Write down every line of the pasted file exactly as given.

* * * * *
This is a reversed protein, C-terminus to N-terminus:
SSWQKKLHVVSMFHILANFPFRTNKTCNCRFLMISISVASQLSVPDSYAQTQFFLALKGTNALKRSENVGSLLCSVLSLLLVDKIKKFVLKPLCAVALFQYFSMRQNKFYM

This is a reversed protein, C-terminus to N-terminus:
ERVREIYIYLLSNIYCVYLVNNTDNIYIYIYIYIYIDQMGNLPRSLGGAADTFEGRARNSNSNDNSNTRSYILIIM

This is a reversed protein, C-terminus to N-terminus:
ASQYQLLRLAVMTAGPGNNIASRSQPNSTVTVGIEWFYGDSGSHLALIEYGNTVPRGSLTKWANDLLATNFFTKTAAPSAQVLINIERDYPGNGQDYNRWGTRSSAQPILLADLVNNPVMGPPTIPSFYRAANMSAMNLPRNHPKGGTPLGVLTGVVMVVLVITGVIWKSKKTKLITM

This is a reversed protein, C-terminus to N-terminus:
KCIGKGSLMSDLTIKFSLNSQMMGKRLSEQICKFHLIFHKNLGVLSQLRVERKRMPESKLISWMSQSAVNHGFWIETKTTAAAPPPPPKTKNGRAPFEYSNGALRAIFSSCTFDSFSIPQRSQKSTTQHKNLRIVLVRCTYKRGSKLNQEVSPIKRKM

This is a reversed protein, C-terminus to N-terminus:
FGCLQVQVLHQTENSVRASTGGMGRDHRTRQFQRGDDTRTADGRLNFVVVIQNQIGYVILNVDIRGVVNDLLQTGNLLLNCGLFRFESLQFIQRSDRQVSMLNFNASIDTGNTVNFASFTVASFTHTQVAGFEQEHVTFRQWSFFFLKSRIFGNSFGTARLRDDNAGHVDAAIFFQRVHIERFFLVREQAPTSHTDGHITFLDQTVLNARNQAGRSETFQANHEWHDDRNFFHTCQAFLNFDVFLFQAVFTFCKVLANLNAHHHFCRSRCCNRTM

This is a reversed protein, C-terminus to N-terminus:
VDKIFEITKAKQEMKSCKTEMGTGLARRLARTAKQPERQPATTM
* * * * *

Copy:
This is a reversed protein, C-terminus to N-terminus:
SSWQKKLHVVSMFHILANFPFRTNKTCNCRFLMISISVASQLSVPDSYAQTQFFLALKGTNALKRSENVGSLLCSVLSLLLVDKIKKFVLKPLCAVALFQYFSMRQNKFYM

This is a reversed protein, C-terminus to N-terminus:
ERVREIYIYLLSNIYCVYLVNNTDNIYIYIYIYIYIDQMGNLPRSLGGAADTFEGRARNSNSNDNSNTRSYILIIM

This is a reversed protein, C-terminus to N-terminus:
ASQYQLLRLAVMTAGPGNNIASRSQPNSTVTVGIEWFYGDSGSHLALIEYGNTVPRGSLTKWANDLLATNFFTKTAAPSAQVLINIERDYPGNGQDYNRWGTRSSAQPILLADLVNNPVMGPPTIPSFYRAANMSAMNLPRNHPKGGTPLGVLTGVVMVVLVITGVIWKSKKTKLITM

This is a reversed protein, C-terminus to N-terminus:
KCIGKGSLMSDLTIKFSLNSQMMGKRLSEQICKFHLIFHKNLGVLSQLRVERKRMPESKLISWMSQSAVNHGFWIETKTTAAAPPPPPKTKNGRAPFEYSNGALRAIFSSCTFDSFSIPQRSQKSTTQHKNLRIVLVRCTYKRGSKLNQEVSPIKRKM

This is a reversed protein, C-terminus to N-terminus:
FGCLQVQVLHQTENSVRASTGGMGRDHRTRQFQRGDDTRTADGRLNFVVVIQNQIGYVILNVDIRGVVNDLLQTGNLLLNCGLFRFESLQFIQRSDRQVSMLNFNASIDTGNTVNFASFTVASFTHTQVAGFEQEHVTFRQWSFFFLKSRIFGNSFGTARLRDDNAGHVDAAIFFQRVHIERFFLVREQAPTSHTDGHITFLDQTVLNARNQAGRSETFQANHEWHDDRNFFHTCQAFLNFDVFLFQAVFTFCKVLANLNAHHHFCRSRCCNRTM

This is a reversed protein, C-terminus to N-terminus:
VDKIFEITKAKQEMKSCKTEMGTGLARRLARTAKQPERQPATTM